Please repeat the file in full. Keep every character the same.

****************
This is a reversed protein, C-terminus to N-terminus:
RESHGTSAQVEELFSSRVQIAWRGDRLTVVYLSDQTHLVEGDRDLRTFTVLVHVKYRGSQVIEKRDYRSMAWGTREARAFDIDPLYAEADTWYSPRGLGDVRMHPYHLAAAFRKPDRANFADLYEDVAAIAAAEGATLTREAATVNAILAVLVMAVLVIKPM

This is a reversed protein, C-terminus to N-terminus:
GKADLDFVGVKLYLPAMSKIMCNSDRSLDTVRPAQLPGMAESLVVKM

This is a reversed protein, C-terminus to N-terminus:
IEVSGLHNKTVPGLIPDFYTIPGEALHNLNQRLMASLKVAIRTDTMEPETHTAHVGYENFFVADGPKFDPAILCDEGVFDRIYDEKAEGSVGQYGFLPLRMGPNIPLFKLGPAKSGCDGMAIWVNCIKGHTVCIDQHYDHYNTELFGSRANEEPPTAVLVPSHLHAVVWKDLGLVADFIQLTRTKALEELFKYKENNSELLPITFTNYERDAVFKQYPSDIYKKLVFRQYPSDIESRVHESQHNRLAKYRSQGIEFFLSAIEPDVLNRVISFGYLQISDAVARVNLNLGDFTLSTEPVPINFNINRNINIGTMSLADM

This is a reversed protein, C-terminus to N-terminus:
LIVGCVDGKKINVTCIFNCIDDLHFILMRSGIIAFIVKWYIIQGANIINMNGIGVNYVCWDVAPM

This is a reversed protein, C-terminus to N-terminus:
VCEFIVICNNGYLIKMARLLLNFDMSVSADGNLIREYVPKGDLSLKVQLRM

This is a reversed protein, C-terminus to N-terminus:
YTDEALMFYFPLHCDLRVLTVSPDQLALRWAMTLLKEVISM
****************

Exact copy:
This is a reversed protein, C-terminus to N-terminus:
RESHGTSAQVEELFSSRVQIAWRGDRLTVVYLSDQTHLVEGDRDLRTFTVLVHVKYRGSQVIEKRDYRSMAWGTREARAFDIDPLYAEADTWYSPRGLGDVRMHPYHLAAAFRKPDRANFADLYEDVAAIAAAEGATLTREAATVNAILAVLVMAVLVIKPM

This is a reversed protein, C-terminus to N-terminus:
GKADLDFVGVKLYLPAMSKIMCNSDRSLDTVRPAQLPGMAESLVVKM

This is a reversed protein, C-terminus to N-terminus:
IEVSGLHNKTVPGLIPDFYTIPGEALHNLNQRLMASLKVAIRTDTMEPETHTAHVGYENFFVADGPKFDPAILCDEGVFDRIYDEKAEGSVGQYGFLPLRMGPNIPLFKLGPAKSGCDGMAIWVNCIKGHTVCIDQHYDHYNTELFGSRANEEPPTAVLVPSHLHAVVWKDLGLVADFIQLTRTKALEELFKYKENNSELLPITFTNYERDAVFKQYPSDIYKKLVFRQYPSDIESRVHESQHNRLAKYRSQGIEFFLSAIEPDVLNRVISFGYLQISDAVARVNLNLGDFTLSTEPVPINFNINRNINIGTMSLADM

This is a reversed protein, C-terminus to N-terminus:
LIVGCVDGKKINVTCIFNCIDDLHFILMRSGIIAFIVKWYIIQGANIINMNGIGVNYVCWDVAPM

This is a reversed protein, C-terminus to N-terminus:
VCEFIVICNNGYLIKMARLLLNFDMSVSADGNLIREYVPKGDLSLKVQLRM

This is a reversed protein, C-terminus to N-terminus:
YTDEALMFYFPLHCDLRVLTVSPDQLALRWAMTLLKEVISM